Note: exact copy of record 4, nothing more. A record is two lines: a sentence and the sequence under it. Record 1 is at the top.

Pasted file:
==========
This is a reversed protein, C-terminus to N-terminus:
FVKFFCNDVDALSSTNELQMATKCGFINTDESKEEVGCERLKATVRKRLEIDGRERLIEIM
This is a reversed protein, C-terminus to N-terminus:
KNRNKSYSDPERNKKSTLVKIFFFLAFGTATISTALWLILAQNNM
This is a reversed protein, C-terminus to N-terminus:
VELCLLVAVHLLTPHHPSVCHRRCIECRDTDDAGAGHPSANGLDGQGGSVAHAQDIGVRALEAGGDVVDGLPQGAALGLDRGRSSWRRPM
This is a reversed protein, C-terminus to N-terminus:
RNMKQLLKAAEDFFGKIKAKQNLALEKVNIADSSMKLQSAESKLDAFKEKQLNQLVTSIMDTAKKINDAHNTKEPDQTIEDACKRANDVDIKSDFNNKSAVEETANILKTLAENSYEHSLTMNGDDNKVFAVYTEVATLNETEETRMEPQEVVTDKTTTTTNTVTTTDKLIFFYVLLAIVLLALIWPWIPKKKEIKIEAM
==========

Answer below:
This is a reversed protein, C-terminus to N-terminus:
RNMKQLLKAAEDFFGKIKAKQNLALEKVNIADSSMKLQSAESKLDAFKEKQLNQLVTSIMDTAKKINDAHNTKEPDQTIEDACKRANDVDIKSDFNNKSAVEETANILKTLAENSYEHSLTMNGDDNKVFAVYTEVATLNETEETRMEPQEVVTDKTTTTTNTVTTTDKLIFFYVLLAIVLLALIWPWIPKKKEIKIEAM